GREEN BAY, Wis. — The head coach and quarterback met for a conversation Monday morning, the first in what likely will be a series of chats early in this offseason, neither quite believing the offseason had already arrived.
In their minds, the Green Bay Packers had three more weeks left in their playoff run, through another conference championship game and expected return to the Super Bowl more than a decade in the making. So long as the season continued, the harsh realities waiting this spring could be delayed.
That the end would come after just one playoff game, that shocking 13-10 loss Saturday to the San Francisco 49ers, was unfathomable.
“I think we’re all a little numb to the situation right now,” LaFleur said. “So I would say that what we talked about, I’m definitely going to keep between him and myself, but we’re hopeful that he’ll be back next year.”
It’s officially decision time for Aaron Rodgers, the presumptive 2021 MVP quarterback who will consider his future earlier than expected. Rodgers placed himself on a clock, promising to not cause another long, drawn-out process, the way last offseason went. That Rodgers played a significant part in the premature timeline for his decision, unable to do anything that might win a home playoff game there for the taking, only underscores the possibility his future in Green Bay might have come to an end too.
Rodgers’ poor postseason play, his consistent inability to lead the Packers back to a Super Bowl, means his future might not be his alone to determine. The quarterback finished just 20-of-29 for 225 yards, no touchdowns and a 91.9 rating Saturday, pedestrian numbers for a superstar quarterback.
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Rodgers has a 7-8 playoff record since leading the Packers to a win in Super Bowl XLV. His career passer rating over 14 seasons as a starter is 104.8. In those past 15 playoff games, his passer rating is 96.74. Rodgers has 16 touchdowns, one interception and a 109.35 passer rating in those seven wins. He has 16 touchdowns, nine interceptions and an 86.9 rating in those eight losses.
When the Packers have exited the playoffs short of a Super Bowl return, Rodgers hasn’t played well. He might have saved his worst for last.
The Packers’ blocked field goal before halftime will long be remembered as the difference on the scoreboard, but they never would have had to line up for it had Rodgers not forced running back Aaron Jones to halt his momentum as he ran wide open down the right sideline, making an automatic touchdown just a 75-yard completion. On one of the game’s biggest plays, a third-and-11 on the Packers’ final snap of the night, Rodgers missed a wide-open Allen Lazard deep across the middle, instead attempting a miracle pass to double-covered Davante Adams.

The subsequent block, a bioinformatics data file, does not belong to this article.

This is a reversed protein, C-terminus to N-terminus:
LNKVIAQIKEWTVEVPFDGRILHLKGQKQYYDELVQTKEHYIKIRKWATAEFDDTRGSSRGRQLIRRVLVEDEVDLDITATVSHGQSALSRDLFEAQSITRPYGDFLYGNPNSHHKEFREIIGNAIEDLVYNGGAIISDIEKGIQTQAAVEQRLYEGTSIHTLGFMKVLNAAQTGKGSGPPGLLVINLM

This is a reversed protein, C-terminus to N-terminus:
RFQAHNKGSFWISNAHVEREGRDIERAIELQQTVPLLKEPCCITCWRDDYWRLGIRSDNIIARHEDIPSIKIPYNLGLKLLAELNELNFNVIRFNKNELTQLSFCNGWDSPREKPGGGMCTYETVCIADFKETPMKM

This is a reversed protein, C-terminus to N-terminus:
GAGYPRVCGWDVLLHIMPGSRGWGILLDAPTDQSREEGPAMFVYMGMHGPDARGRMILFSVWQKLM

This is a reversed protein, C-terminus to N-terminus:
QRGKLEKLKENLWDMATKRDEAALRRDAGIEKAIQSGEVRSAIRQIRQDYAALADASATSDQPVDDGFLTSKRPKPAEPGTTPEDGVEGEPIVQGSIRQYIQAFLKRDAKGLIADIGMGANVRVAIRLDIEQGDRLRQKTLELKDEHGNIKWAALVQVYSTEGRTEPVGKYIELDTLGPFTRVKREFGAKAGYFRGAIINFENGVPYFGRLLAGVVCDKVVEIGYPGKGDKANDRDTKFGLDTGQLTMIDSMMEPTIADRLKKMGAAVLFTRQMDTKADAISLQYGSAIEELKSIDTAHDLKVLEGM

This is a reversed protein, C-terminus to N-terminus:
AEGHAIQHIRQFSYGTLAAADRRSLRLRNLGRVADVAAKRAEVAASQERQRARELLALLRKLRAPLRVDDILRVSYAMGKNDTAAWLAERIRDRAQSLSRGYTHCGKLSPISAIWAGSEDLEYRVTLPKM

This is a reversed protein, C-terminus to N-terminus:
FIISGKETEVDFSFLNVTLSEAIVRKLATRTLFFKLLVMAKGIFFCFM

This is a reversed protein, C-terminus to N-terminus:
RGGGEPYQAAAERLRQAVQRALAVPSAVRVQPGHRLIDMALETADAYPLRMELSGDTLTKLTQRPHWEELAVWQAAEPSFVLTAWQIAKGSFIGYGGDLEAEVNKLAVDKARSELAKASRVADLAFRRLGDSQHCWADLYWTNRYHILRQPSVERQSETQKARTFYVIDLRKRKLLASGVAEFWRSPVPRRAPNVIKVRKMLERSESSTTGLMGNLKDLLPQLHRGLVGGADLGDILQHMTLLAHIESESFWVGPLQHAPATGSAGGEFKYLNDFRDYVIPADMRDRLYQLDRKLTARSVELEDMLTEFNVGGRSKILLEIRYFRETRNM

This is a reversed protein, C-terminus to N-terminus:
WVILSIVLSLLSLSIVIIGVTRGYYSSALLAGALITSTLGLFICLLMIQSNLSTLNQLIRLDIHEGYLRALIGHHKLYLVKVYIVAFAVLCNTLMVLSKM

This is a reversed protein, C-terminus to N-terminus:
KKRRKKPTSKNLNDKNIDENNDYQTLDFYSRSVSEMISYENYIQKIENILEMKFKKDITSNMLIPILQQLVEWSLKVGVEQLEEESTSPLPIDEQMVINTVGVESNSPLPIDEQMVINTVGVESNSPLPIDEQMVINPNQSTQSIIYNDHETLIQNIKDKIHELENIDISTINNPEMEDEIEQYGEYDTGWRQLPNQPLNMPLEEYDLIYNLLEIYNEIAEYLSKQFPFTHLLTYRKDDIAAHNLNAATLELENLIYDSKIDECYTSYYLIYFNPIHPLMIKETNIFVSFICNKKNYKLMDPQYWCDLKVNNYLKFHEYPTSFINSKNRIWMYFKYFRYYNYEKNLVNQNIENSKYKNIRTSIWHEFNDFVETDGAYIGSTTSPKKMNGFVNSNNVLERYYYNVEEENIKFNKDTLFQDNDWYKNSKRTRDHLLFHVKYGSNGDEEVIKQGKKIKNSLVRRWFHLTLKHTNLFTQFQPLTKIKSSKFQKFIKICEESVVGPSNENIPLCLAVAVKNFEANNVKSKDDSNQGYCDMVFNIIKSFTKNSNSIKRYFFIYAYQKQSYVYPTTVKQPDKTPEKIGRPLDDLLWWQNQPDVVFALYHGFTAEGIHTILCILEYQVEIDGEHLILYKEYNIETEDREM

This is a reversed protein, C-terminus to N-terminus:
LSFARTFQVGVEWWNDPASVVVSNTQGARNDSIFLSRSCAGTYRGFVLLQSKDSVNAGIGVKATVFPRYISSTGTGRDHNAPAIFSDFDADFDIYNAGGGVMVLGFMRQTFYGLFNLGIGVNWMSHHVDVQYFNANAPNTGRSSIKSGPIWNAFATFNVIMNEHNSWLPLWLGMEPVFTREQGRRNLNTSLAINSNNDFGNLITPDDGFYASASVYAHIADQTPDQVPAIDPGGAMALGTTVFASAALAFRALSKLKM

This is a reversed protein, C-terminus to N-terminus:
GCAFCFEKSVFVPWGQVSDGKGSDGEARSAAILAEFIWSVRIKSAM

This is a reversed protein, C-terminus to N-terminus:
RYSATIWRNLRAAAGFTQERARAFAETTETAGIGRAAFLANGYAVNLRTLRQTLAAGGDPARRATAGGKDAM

“I didn’t have a great night tonight,” Rodgers said after the game. “They did a good job of kind of getting me off the spot, and a better job of taking away some of the quick game that we got going last time we played them. I just missed a couple reads, probably should have taken a couple whole-shot chances at certain times, and then obviously if I hit Allen on that deep in on the last drive, that probably gets us out to about midfield, and we’re a couple first downs away from being in field goal range.
“So definitely disappointed by some of the decisions I had tonight. So, yeah, I definitely take my fair share of blame tonight.”
LaFleur defended his quarterback’s play Monday in his season-ending Zoom news conference with reporters, noting Rodgers was under constant pressure including five sacks against the 49ers. But Rodgers was sacked five times against the Tampa Bay Buccaneers in the NFC championship game a year ago, and though the quarterback left plays on the field in the red zone, he also finished with three touchdowns passes and a 101.6 rating.
Despite Rodgers’ regressing postseason play, LaFleur made clear Monday everybody within the Packers organization from president Mark Murphy to general manager Brian Gutekunst to executive vice president Russ Ball are “on the same page” and agree they want the MVP quarterback to return.
“We’re all on the same page there,” LaFleur said. “So there’s no debate.”
Rodgers sounded ominous regarding the Packers’ future after his latest playoff loss. He referenced the team’s salary-cap hell in 2022, the Packers entering next spring more than $40 million over the limit. He said “things are definitely going to look different moving forward in Green Bay” because of it. The quarterback also made clear he does not want to play for a “rebuild,” if he continues his career instead of retiring.
When asked about Rodgers’ concern regarding a potential rebuild with the Packers starting next season, LaFleur pushed back.
“There is no plan for a rebuild,” LaFleur said. “When you get this close, obviously we won a lot of football games, and we know in order for there not to be there, he’s got to be a part of this thing. So I don’t think that’s anybody’s intention.”
It’s a message the team will have to sell its quarterback on this spring, if it wants the quarterback to return. That appears to be the Packers’ intent for now, but there are many obstacles in the way of making that happen.
Those hurdles might be ultimately insurmountable but, with Saturday’s shocking loss still leaving them numb at a premature end to their season, LaFleur said he isn’t ready to even consider a future without Rodgers.
“I just want to do everything in our power to try to get him back here,” LaFleur said, “and making sure that he’s comfortable with the direction of our football team and confident that we can continue to have success here and try to find a way for us to get over that hump so we can reach it further and further and further.”
This article originally appeared on Packers News: Aaron Rodgers NFL future: Matt LaFleur hopes QB will return to Packers
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